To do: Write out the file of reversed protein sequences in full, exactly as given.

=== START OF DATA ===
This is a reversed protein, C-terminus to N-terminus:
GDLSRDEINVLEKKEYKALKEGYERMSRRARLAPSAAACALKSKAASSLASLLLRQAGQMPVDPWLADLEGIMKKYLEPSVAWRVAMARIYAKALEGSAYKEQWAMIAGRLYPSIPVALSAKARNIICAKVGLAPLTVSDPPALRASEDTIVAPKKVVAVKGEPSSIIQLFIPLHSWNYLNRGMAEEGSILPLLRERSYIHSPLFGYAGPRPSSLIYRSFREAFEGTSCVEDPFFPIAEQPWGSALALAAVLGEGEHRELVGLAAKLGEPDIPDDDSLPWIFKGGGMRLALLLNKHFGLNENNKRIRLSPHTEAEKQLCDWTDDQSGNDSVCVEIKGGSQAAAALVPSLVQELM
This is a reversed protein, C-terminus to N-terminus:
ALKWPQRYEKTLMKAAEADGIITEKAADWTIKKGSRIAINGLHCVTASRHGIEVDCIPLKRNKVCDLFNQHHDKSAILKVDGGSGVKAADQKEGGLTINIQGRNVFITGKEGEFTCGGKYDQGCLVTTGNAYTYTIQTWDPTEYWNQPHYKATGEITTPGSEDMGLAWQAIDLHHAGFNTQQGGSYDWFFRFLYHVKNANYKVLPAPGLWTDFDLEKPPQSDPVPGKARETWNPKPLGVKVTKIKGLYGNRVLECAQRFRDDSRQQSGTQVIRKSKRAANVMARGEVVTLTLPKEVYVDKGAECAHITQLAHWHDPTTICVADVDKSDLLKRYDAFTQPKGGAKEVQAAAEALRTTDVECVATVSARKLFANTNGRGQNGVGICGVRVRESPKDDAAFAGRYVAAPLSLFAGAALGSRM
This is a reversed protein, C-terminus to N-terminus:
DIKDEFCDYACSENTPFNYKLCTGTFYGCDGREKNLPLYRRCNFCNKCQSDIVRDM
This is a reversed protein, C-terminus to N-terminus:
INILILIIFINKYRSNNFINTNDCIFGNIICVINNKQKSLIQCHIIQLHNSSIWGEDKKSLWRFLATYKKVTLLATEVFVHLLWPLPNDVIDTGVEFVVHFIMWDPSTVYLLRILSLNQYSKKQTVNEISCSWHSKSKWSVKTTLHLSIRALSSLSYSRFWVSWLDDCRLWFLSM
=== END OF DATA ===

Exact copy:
This is a reversed protein, C-terminus to N-terminus:
GDLSRDEINVLEKKEYKALKEGYERMSRRARLAPSAAACALKSKAASSLASLLLRQAGQMPVDPWLADLEGIMKKYLEPSVAWRVAMARIYAKALEGSAYKEQWAMIAGRLYPSIPVALSAKARNIICAKVGLAPLTVSDPPALRASEDTIVAPKKVVAVKGEPSSIIQLFIPLHSWNYLNRGMAEEGSILPLLRERSYIHSPLFGYAGPRPSSLIYRSFREAFEGTSCVEDPFFPIAEQPWGSALALAAVLGEGEHRELVGLAAKLGEPDIPDDDSLPWIFKGGGMRLALLLNKHFGLNENNKRIRLSPHTEAEKQLCDWTDDQSGNDSVCVEIKGGSQAAAALVPSLVQELM
This is a reversed protein, C-terminus to N-terminus:
ALKWPQRYEKTLMKAAEADGIITEKAADWTIKKGSRIAINGLHCVTASRHGIEVDCIPLKRNKVCDLFNQHHDKSAILKVDGGSGVKAADQKEGGLTINIQGRNVFITGKEGEFTCGGKYDQGCLVTTGNAYTYTIQTWDPTEYWNQPHYKATGEITTPGSEDMGLAWQAIDLHHAGFNTQQGGSYDWFFRFLYHVKNANYKVLPAPGLWTDFDLEKPPQSDPVPGKARETWNPKPLGVKVTKIKGLYGNRVLECAQRFRDDSRQQSGTQVIRKSKRAANVMARGEVVTLTLPKEVYVDKGAECAHITQLAHWHDPTTICVADVDKSDLLKRYDAFTQPKGGAKEVQAAAEALRTTDVECVATVSARKLFANTNGRGQNGVGICGVRVRESPKDDAAFAGRYVAAPLSLFAGAALGSRM
This is a reversed protein, C-terminus to N-terminus:
DIKDEFCDYACSENTPFNYKLCTGTFYGCDGREKNLPLYRRCNFCNKCQSDIVRDM
This is a reversed protein, C-terminus to N-terminus:
INILILIIFINKYRSNNFINTNDCIFGNIICVINNKQKSLIQCHIIQLHNSSIWGEDKKSLWRFLATYKKVTLLATEVFVHLLWPLPNDVIDTGVEFVVHFIMWDPSTVYLLRILSLNQYSKKQTVNEISCSWHSKSKWSVKTTLHLSIRALSSLSYSRFWVSWLDDCRLWFLSM